The Copernicus Climate Change Service confirms 2023 as the hottest year globally, overtaking 2016 – the previous warmest year – by a large margin.
Last year there were 7 months that all had new global temperature records set. June through to December were warmer than the corresponding months in any previous year, in records going back to 1850.
The Met Office also confirms 2023 to be the second-hottest year on record for the UK. 2022 holds the current record, and only by 0.06°C.
A new stripe for 2023 has also been added to the Warming Stripes, the colourful graphic that represents a visual timeline of our changing climate – designed by Professor Ed Hawkins.
Professor Hawkins, who is a climate scientist at the National Centre for Atmospheric Science and University of Reading, explains how 2023 was “off the end of the scale”:
“This was always going to happen at some point, given the continued increase in global greenhouse gases, and is in line with what scientists have been predicting for decades. But the margin of record-breaking in 2023 has still been a surprise. The stripes are all about starting conversations about climate change, and 2024 has to be the year we turn conversations into faster action.”
How are greenhouse gas emissions and El Niño causing increased global warming?
The temperature records set in 2023 are thought to be driven primarily by human-caused climate change.
The dramatic rise in global temperatures is driven by human emissions of greenhouse gases into the atmosphere, due to ongoing fossil fuel burning that began in the 1800s during the Industrial Revolution.
In 2023, atmospheric concentrations of the greenhouse gases carbon dioxide and methane continued to increase. Carbon dioxide and methane reached record levels in 2023, at 419 ppm and 1902 ppb respectively. Carbon dioxide concentrations in 2023 were 2.4 ppm higher than in 2022, and methane concentrations increased by 11 ppb.
Scientists are also investigating the role of regional climate and weather, ocean circulation, and El Niño.
El Niño is an irregular climate pattern occurring every 2-7 years, which causes warming of surface and subsurface waters in the eastern and central tropical Pacific Ocean. In turn this warming affects atmospheric circulation and influences global climate, meaning El Niño can warm the planet significantly (up to about 0.2°C averaged over a given year).
Based on the latest National Oceanic and Atmospheric Administration forecasts, there is now a 54% chance of a “historically strong” El Niño during the November to January season – which could bring it into the top 5 El Niño events since 1950. Stronger El Niño events can increase the likelihood of El Niño-related warming of the planet.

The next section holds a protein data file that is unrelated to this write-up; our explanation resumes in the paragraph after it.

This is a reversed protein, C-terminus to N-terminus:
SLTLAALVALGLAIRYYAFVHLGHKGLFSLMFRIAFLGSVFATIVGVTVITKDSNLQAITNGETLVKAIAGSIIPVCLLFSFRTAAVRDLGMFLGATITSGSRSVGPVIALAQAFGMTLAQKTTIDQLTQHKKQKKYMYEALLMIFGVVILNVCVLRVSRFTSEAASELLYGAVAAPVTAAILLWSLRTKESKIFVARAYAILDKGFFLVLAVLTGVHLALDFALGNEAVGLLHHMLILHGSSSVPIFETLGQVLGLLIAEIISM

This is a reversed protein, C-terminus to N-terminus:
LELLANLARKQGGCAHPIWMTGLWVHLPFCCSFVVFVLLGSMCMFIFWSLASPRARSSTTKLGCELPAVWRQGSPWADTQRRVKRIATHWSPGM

Climate change causes the background temperature of the planet to be warmer, meaning periods of hot weather are likely to be more frequent and more intense. Alongside a strong El Niño, climate change is leading to unparalleled temperatures being recorded.
Does the 2023 warmest year record mean the Paris Agreement threshold is close?
The Paris Agreement has set a goal of holding the increase in global average temperature to well below 2°C above pre-industrial levels – and to aim for 1.5°C.
According to the Copernicus Climate Change Service, from January to November the global mean temperature for 2023 is the highest on record at 1.46°C above the 1850-1900 pre-industrial average.
This starkly illustrates the global temperature extremes in 2023, but should not be misinterpreted to mean the Paris Agreement has been breached.
Breaking the 1.5°C – 2°C global warming threshold refers to long-term annual average global surface temperatures, not individual months.
Assuming that no drastic greenhouse gas emission reductions are implemented in the coming years, the planet is expected to overshoot 1.5°C global warming in the mid-2030s – in around 12 years from now.
It is widely anticipated by climate scientists and the United Nations’ Intergovernmental Panel on Climate Change that breaching the 1.5°C threshold will mean much more severe climate and weather extremes and large-scale damaging impacts.
What do rising temperatures mean for our planet?
Rising temperatures are causing serious changes to our climate, with consequences for food security, water resources, health and biodiversity.
Extreme weather is also becoming more frequent and is a major threat to lives, livelihoods and infrastructure.
Floods, droughts, and forest fires have become more common over the last few decades.
Will 2024 see new temperature records set?
It is anticipated that 2024 will see more global temperature records broken, especially as El Niño is expected to continue through the first few months of the year.
The World Meteorological Organization advises that the ongoing El Niño could influence weather patterns, contribute to a further spike in temperatures both on land and in the ocean, and exacerbate extreme weather events like heatwaves, floods, and droughts.
The Copernicus Climate Change Service has also stated that the 12-month period ending in January or February 2024 is likely to exceed 1.5°C above the pre-industrial level.